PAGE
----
I was a bit more impressed with the last volume of Prince of Tennis than I was with the last three, but with the action switching from the supporting cast back to lead character Ryoma Echizen I was wondering if this volume would still grab me.
Last time round we saw Ryoma's school, the
top seeded Seishun Academy, pitted against the unseeded Fudomine High in the
final of the District Preliminary tennis tournament. So far it's been a
bit more challenging than they expected, they may lead 2-1 in the best-of-five
tie but only their first choice doubles pairing came through their match without
any trouble. Next up is Ryoma's first competitive singles match for
Seishun, if he wins then Seishun take the tie 3-1, if he loses it will go down
to the last match between Seishun and Fudomine's team captains. Ryoma is
confident of victory against his muttering opponent, but after a few points it
becomes clear that it may not be as easy as he thinks. Fudomine's Shinji
is a clever player who uses a combination of powerful shots to cause Ryoma to
suffer 'spot paralysis' - a split-second muscle seizure that causes him to miss
his returns. In his frustration Ryoma tries too hard to compensate and a
freak accident leaves him injured, can he overcome his opponent when hampered by
an injury? Whether he can or not his actions in the tournament have raised
his profile and with it comes press and pressure, how will Ryoma cope with this
The last volume of Prince of Tennis grabbed my attention by sidelining the arrogant and unlikeable Ryoma and focusing instead on his Seishun team mates. This was a welcome change of direction for a series which has so far spent most of its time showing Ryoma panning a series of opponents whilst everyone fawned over his prodigious talent. His arrogance made him difficult to identify with and with him reduced to smug cameos last time I felt the story flowed a lot better. Unlike Ryoma, who seemed pretty much invincible so far, you weren't quite sure if the other characters would win and this made the book a lot more interesting. However, this time it's back to Ryoma and forgone conclusion time.
I don't like to give away plot spoilers but this time I don't think I really am. This match is billed at the end of the last book as the one where Ryoma can show everyone what he's made of, so he's never going to lose it from that point on. Yes Ryoma gets to raise his profile and make a name for himself, but in fairness he doesn't do it the easy way and the match does take up over half of the volume. It's pretty exciting too, but it is also the first time that the story really steps a long way outside the realms of possibility. Ryoma gets an eye injury which leaves him playing with one eye bandaged closed, he's lost a load of blood and he's playing against an opponent who has been outplaying him... and he still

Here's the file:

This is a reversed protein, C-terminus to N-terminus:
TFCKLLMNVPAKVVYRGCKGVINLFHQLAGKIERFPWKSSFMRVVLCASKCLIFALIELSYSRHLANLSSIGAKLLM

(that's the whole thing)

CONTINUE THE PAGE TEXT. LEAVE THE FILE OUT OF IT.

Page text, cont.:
wins. It's at this point that the series really steps outside of the realms of reality and into fantasy and it is to the story's detriment too. It would have been a lot better if the injury had forced him to forfeit and the fate of the tie been decided by the captains' match, as it would have given Ryoma the knock-back he and the series really needs.
Instead it looks like we may have to wait for next time for this, with this volume ending with a promise of a match that Ryoma should really lose. However, this is for the future. This volume features another Ryoma victory and a first decent part for Ryoma's ex-professional tennis player father Nanjiro Echizen, who has an amusing run in with a couple of journalists looking for a scoop on Ryoma. As with the previous four volumes it is entertaining stuff and the tennis scenes are suitably kinetic and exciting. The art isn't bad and the characters suitably distinct, but it really needs to bring Ryoma down a peg or two. The way it's going he's going to be winning Grand Slams within about 10 volumes, and whilst this is exciting wish fulfilment it won't make for a very believable or interesting story. The last volume of Prince of Tennis varied the formula by focusing on other characters but without this it falls back to an entertaining but by-the-numbers action title which does little you haven't seen before.
Has much the same extras as the previous volume, with the standard next volume preview, ads and plot summary, plus more of the character profiles and comedy asides. However, it also features a lengthy side chapter in which Ryoma puts a lazy, lecherous tennis instructor in his place, teaching him responsibility and rekindling a student's interest in tennis. Bonus stories are always a nice extra, but in this case it's a pretty clichéd and pointless story.